for Sunday, February 17, 2019
As consumers, we think about buying more or better or new. If one has the means, one can buy his or her way into a state of satisfaction, even happiness (although short lived). Our consumption patterns can redress our deficits and doubts about our self-esteem and public image: Am I physically attractive? Do people look up to me and respect me? Do people perceive me as strong and confident? We rely on the material things of the world as if that is all that there is to retain. Will the Lord condemn people who have money and food? Are those people who laugh and those about whom we speak well condemned, too? Conversely, we hear about the blessings for all who are poor, all who do not have food, those who mourn and those who are disparaged for the sake of the name of Jesus. The pressing question is: where (and in Whom) do we place our trust?
The Prophet Jeremiah believes that anyone who trusts in human beings, meaning anyone who trusts in flesh (in human power, not divine) and who turns his heart away from God, damages his soul. Internally, this denial of God's supremacy replaced by the notion that man is creator of unlimited goods forms an unfruitful and vain outcome within people.
So, do we have to believe that anyone who has more than sufficient money or even just enough money will not enter the kingdom? Do we have to believe that anyone who has sufficient food cannot enter the kingdom? Do we have to believe that all those who laugh are not going to enter the Kingdom? Probably not! Our Lord aims precisely at the inner attitude of putting things and people before God that all of us have within us.
God is All-knowing, All-loving, and All-powerful as well as our most loving Creator and Father. Therefore, it is most fitting to put our complete trust in him. No other person or thing deserves the trust that we place in God. Paul cries out to the wayward Corinthians: If for this life only we have hoped in Christ, we are the most pitiable people of all. Christ is not the means for us to get what we want. Christians desire Christ, and Christ will provide.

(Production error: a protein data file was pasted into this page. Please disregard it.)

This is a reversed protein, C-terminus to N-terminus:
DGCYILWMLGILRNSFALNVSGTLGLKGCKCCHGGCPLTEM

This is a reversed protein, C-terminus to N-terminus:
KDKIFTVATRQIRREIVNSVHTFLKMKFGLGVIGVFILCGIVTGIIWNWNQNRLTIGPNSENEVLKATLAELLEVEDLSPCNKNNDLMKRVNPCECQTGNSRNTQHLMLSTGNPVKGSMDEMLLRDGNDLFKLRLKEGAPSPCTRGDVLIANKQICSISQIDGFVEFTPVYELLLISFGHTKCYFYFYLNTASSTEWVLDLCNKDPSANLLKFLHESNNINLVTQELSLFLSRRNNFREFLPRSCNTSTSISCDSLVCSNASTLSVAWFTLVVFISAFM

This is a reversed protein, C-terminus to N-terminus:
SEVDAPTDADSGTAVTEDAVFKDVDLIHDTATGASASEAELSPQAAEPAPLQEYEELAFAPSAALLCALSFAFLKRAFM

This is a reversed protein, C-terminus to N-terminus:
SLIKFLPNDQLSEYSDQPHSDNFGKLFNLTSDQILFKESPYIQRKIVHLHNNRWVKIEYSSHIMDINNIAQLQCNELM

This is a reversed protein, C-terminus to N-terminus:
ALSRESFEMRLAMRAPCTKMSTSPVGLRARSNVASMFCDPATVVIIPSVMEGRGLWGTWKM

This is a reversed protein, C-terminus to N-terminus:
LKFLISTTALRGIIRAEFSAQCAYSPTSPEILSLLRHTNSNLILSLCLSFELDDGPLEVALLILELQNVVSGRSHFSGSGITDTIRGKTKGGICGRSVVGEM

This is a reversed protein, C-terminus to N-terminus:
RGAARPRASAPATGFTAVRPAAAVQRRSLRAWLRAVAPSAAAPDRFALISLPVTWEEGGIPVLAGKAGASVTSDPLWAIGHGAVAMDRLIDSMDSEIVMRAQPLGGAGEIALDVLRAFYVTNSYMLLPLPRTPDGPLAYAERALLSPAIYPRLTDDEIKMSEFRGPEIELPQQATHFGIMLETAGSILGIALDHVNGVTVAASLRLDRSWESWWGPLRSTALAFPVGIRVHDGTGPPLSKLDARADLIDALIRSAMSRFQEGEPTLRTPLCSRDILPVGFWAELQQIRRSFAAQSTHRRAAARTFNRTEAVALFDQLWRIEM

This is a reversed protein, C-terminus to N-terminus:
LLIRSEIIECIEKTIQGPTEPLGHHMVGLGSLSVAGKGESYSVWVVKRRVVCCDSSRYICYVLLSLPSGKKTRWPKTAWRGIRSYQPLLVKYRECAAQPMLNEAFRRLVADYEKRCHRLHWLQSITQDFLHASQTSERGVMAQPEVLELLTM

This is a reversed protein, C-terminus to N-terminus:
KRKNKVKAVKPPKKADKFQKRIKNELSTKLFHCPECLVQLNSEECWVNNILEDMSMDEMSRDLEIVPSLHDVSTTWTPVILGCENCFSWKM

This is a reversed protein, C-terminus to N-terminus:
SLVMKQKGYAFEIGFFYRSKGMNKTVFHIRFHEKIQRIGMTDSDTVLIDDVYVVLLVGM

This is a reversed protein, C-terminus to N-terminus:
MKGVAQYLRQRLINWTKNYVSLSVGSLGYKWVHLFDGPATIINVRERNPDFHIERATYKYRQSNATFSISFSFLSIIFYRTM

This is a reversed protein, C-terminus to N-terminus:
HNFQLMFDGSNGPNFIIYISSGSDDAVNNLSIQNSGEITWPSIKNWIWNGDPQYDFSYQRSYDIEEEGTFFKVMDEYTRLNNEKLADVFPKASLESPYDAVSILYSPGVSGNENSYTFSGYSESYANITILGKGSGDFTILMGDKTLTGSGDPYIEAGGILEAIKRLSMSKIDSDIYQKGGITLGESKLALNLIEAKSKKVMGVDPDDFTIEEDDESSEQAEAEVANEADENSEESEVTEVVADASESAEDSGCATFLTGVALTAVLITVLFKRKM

Cutting against the age old common pursuit of more rather than less, the Apostle Luke warns that those who enjoy an excess in earthly pleasures may experience a temporary or fleeting joy only to ultimately find life empty and without meaning. The temptation–and it is a temptation for all of–is to get what we need and forget about others. This is an inner attitude that is against the Gospel. There is a tendency to think about self-preservation rather than self-sacrifice. Quite often, it is the generosity of the poor that shames the rich. Recall the story of the widow with her two mites.
It is when we begin to hope for eternal life that we can embrace the idea of giving to others and helping others. It is in hope that we can fast so that others might have food. It is in faith that we can cry when we see the misery of our sisters and brothers and subsequently, hopefully with immediacy, find the compassion and mercy to help them.
May we trust in God, not His creation, to lead us all into His kingdom and to keep us on His path.
Readings of the day:
First Reading: Jeremiah 17.5-8
Second Reading: 1 Corinthians 15.12, 16-20
Gospel: Luke 6.17, 20-26
Reflections are available for the following Sundays: